Lincecum got word of the switch in his pitching plans via a text from pitching coach Dave Righetti at 12:34 a.m. PT, though Righetti said it had been the plan for at least a week. Manager Bruce Bochy said the decision had to do with keeping Lincecum in his daily routine, built around the predominantly 1:05 p.m. game times and the advantage of being able to more carefully regulate the outing in a Minor League game.
But for Lincecum, as well as many starting pitchers facing division rivals late in spring, it was mostly about keeping some distance between himself and a Rockies lineup he'll face in his second start of the season. When he faced them two weeks earlier, he yielded five runs on seven hits in two innings.
"We see so many NL West teams over here," Lincecum said, "you try to avoid that when you're going right before the season so these guys don't get a knack for you and you don't get stupid things going through your head, either."
Stupid things? In the head of the two-time Cy Young winner affectionately known as The Freak?
"Are these guys on me?" Lincecum said, offering the kind of doubts that can arise out of a poor performance against a rival lineup. "You're questioning yourself sometimes in Spring Training. The first outing I had against [the Rockies] was absolutely terrible. Those things happen in spring, but it's hard to not take these things seriously. ... I'd actually get upset on bad outings just the way I would during the season."
So a low-pressure start was a better way for Lincecum to have a pressure-free outing while getting his work in. He threw 91 pitches in 5 1/3 innings, yielding four runs on six hits while striking out six. He managed to yield a walk -- a challenge against notoriously free-swinging 18-year-olds -- and he didn't feel bad about showing his big league changeup to a wide-eyed lineup of young professionals.
"If they get a hit off me, they're probably not feeling too bad either," Lincecum said. "My changeup and curveball aren't the problems. The fastball wasn't exactly where I wanted to be. I want balls at the knees and they're sitting at the waist. When you're trying to work ahead, that's going to really eliminate pitches to batters when they're looking for something else. Fastball location, which is something everyone's working throughout the year, I just got to get that down before the season starts."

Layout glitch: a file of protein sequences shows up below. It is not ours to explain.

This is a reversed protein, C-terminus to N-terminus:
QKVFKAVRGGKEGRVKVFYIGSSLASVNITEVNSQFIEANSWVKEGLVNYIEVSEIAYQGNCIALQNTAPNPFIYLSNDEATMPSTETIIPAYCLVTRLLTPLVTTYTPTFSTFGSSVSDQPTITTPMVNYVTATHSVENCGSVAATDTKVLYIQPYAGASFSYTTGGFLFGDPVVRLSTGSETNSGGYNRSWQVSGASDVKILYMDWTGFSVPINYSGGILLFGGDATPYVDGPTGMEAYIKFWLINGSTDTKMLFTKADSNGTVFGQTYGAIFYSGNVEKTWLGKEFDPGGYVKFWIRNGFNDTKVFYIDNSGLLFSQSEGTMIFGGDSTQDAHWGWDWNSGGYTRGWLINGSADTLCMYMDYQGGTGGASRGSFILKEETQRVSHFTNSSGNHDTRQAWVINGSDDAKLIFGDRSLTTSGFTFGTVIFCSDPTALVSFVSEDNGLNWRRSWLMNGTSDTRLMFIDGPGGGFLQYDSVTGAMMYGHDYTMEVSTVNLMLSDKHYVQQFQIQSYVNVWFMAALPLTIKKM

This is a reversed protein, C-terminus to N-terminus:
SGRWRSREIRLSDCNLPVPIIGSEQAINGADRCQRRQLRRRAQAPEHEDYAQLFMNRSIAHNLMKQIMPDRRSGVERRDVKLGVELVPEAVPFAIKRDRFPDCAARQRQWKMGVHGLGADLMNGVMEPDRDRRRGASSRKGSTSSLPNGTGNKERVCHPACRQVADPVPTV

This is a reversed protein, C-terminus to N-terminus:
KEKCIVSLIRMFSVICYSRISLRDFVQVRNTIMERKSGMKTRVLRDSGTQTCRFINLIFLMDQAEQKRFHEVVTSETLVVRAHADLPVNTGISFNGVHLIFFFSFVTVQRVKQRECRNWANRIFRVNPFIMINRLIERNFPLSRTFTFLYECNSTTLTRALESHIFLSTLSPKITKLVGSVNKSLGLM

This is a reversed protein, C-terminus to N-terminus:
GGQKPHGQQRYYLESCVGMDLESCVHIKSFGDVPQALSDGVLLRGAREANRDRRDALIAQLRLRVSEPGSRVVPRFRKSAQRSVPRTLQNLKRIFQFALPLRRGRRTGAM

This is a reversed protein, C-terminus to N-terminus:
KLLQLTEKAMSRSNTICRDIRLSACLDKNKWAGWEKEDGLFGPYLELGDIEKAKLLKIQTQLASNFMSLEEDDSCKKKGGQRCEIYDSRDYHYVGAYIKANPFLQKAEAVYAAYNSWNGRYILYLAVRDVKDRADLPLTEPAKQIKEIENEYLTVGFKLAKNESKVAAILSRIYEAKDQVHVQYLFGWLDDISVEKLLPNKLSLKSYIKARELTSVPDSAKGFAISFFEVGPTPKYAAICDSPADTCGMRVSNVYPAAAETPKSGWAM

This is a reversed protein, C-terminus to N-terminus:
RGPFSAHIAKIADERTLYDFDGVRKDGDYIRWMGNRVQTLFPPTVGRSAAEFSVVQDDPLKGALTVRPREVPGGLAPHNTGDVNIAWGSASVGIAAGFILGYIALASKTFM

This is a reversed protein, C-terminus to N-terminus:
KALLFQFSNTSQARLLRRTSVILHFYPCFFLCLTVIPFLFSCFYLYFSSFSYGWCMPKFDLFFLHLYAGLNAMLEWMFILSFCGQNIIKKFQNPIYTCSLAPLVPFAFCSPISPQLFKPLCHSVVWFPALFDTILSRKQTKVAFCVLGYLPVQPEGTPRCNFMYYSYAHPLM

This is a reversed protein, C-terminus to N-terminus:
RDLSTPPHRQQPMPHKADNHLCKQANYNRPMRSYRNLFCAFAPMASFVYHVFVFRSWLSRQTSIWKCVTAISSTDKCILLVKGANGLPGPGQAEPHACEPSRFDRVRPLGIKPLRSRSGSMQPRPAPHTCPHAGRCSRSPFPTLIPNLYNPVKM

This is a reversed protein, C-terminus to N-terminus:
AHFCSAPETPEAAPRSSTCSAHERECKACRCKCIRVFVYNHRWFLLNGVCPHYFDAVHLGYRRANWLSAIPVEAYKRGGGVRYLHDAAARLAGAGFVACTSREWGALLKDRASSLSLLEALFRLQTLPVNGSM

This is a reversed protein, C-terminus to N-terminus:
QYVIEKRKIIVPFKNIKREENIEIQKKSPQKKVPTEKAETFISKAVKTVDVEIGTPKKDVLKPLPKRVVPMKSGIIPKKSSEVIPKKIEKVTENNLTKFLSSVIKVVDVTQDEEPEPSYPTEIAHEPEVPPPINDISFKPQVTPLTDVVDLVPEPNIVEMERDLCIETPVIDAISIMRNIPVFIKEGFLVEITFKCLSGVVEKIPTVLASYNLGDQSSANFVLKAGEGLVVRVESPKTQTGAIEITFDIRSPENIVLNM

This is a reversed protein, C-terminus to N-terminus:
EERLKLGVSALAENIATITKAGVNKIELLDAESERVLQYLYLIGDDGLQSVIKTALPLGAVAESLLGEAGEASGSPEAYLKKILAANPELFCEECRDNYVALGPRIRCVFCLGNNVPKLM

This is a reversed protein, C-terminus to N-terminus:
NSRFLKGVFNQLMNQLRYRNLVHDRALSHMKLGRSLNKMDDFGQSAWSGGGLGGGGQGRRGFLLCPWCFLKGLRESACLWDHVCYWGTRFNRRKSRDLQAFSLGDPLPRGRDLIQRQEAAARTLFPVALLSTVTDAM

The Giants' season starts two weeks from Friday, and as it has for past three seasons, it will start with Lincecum toeing the rubber. After a trip home for three exhibition games with the A's, the Giants return to Arizona where they open the season against last year's National League West champions.
"Obviously, the opponent is the Diamondbacks, and that's going to be a big game, because we have a little bit of remembrance of where we were last year and they were able to celebrate in front of us," Lincecum said, recalling the D-backs clinching the division in a 15-2 home win over the Giants on Sept. 24. "I'm sure a lot of people are itching to get back out there against them and start the battle over. Hopefully it'll be in our favor this time."
The first move in the 2012 battle will belong to Arizona, which will use the occasion to run its NL West pennant up the flag pole.
"I'm indifferent to it," Lincecum said of the ceremony.
But that indifference will fade when his competitive fire is stoked by an energized Giants lineup taking its first swings of the season. Lincecum anchors a rotation to envy, with Madison Bumgarner, Matt Cain, Barry Zito and Ryan Vogelsong tentatively set to follow him. If everyone stays healthy, the Giants can look to a lineup better suited to support the pitching staff as they open the season behind their ace.
"[I like] the excitement that we've seen on the bases," Lincecum said. "Guys moving. It gets pitchers thinking. I know, as a pitcher out there, the last thing I want is guys stealing bases. It gets your head going and you stop thinking about the batter. When you get to see other pitchers go through what you hate, you see what it's like.
"Havng a fast team, having a team that can make moves on the bases and put pressure on the pitcher is the kind of baseball that we want to play. Manufacture runs, get guys over and use our speed."
But there will be plenty of time for Lincecum's competitive fire to stoke his team come Opening Day. He's got two more Cactus League starts, facing the Angels and Brewers if all stays on track. It's a schedule free of divisional rivalry, offering the 27-year-old right-hander ample opportunity to air it out and feel ready for that first "Play ball!" of the season.
"We just want to see everybody doing well, that's the thing," Lincecum said. "The guys that aren't doing so hot, they're just going to pick themselves up when the season comes around. It's not one of those things where I'm worried about guys or more impressed with somebody else. We just know we have to get ready before the season starts."
For Lincecum, a trip to the back-field baseball of Class A was part of that journey from roots to readiness, with a head free of "stupid things" and full of a love for the game.